In early 19th Century America, young girls were predominantly educated within the home. Although many girls in prominent, wealthy families could attend dame schools, their education was limited to what would prepare them for their future roles as wives and mothers. Different expectations of the roles of men and women meant vastly different approaches to their educations. In the late 18th Century, embroidered samplers played a crucial role in a young girl’s education. Not only did these samplers teach girls basic embroidery techniques, but they also learned the alphabet, numbers, and sometimes a biblical verse. At the Porter-Phelps-Huntington Museum, we have on display four samplers embroidered by Mary Dwight Huntington, Bethia Throop Huntington, Catherine Whiting Fisher, and Eliza Fitch Lyon. Growing up just before women’s colleges like Mount Holyoke, founded in 1837, and Smith, founded in, 1871, became a common path for women, Mary, Bethia, Catherine, and Eliza, not only watched their brothers, sons, and nephews attend college, but also some of their daughters and nieces.
Mary D. & Bethia T. Huntington
Born in 1815 as the ninth of Dan and Elizabeth Whiting Phelps Huntington’s eleven children, Mary D. Huntington made this sampler at the age of 10, on February 14th, 1826. Mary’s older sister, Bethia T. Huntington, the fourth of the eleven, made her sampler at eight years old in 1814. Until her death in 1839 at the young age of 24, Mary wrote to and received many letters from her older brother, William Pitkin Huntington. In 1826, William writes to Mary admiring how fast she was able to make sheets and pillows. In addition to this, it seems that Mary’s, as well as Bethia’s, education went beyond these household skills. In 1831 and 1832, William wrote his sisters numerous letters in French. William writes, “mais ce que je regarde avec le plus l’intérêt c’est vos études francais,” which roughly translates to, ‘but what I find the most interesting is your French studies.’ He continues in his letter to explain various grammar rules of the French language to Mary. This raises the question of whether the sisters were formally studying French in any capacity, or whether it was just William who thought they should be proficient in a foreign language. In fact, Mary, Bethia, and their two sisters were students at the Troy Female Seminary, founded in 1814 by Emma Hart Willard. Subsequently called the Emma Willard School, the school provided young women with an education comparable to that of young men at a time when women were barred from colleges. Mary and Bethia’s education was reaching beyond the sewing, alphabet, and numbers they were taught through their samplers. With institutions like the Emma Willard School, the focus of women’s education was beginning to shift from household tasks to a curriculum which included mathematics, science, history, foreign language, and literature.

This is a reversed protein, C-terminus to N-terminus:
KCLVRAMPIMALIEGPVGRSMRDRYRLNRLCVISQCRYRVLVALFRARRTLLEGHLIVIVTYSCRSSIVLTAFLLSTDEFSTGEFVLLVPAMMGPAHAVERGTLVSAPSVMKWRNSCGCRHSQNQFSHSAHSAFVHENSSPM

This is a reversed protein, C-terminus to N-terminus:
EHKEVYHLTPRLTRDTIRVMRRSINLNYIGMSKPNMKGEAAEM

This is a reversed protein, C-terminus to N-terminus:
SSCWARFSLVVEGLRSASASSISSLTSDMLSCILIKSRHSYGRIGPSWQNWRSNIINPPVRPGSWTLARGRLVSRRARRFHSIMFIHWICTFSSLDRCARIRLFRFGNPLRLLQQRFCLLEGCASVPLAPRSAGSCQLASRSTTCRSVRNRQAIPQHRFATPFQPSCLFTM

Catherine Whiting Fisher
Catherine Whiting Fisher, Granddaughter of Elizabeth Whiting Phelps and Dan Huntington, and niece of Mary and Bethia, was eight years old when she made this sampler. Similar to Mary and Bethia, Catherine frequently corresponded with her brother, Edward Fisher, while he was away at college and she remained at home. Interestingly, on September 24, 1859, Catherine receives a letter from an S. Dilloway that reads, “I am glad you propose to be a teacher.” As women’s education was becoming more mainstream during Catherine’s childhood with institutions like the Emma Willard School, teaching was becoming an acceptable and achievable career path for women. Women’s education continued to grow during Catherine’s lifetime as women’s colleges were founded. One of Catherine’s nieces, Eleanor (Fisher) Grose, attended Smith College. So, through the three generations of Bethia and Mary, Catherine, and Eleanor, women’s education was transitioning from preparing women for motherhood, to opportunities in teaching, and eventually to higher education.
Eliza Fitch Lyon
Eliza, aged eight when she made this sampler, was the daughter of Samuel Huntington and Mary Warner. Dan Huntington was Eliza’s great uncle, making Mary and Bethia her first-cousins-once-removed and Catherine her second cousin. Eliza married Theophilus Parsons Huntington, also her second cousin, making Eliza and Catherine sisters-in-law as well. Eliza and Theophilus had three children: Walter Elliot, who served in the civil war, Maria Whiting, and Edward Dwight. Unlike her relatives Mary, Bethia, and Catherine, it seems that Eliza’s formal education did not expand beyond this sampler. She married Theophilus in 1837 at the age of 19 and had her first child in 1842 at the age of 24. In contrast to this, Mary, Bethia, and Catherine, never married but each received a more formal education than Eliza.
Click here to read more about how marriage, or the choice to remain unmarried, affected the lives of women in the eighteenth and nineteenth centuries.
Finding Aid, Porter-Phelps-Huntington Family Papers. 1987-88.
Peck, Amelia. “American Needlework in the Eighteenth Century.” Metmuseum.org.
Porter-Phelps-Huntington Family Papers, on deposit at Amherst College Archives and Special Collections, Amherst College Library.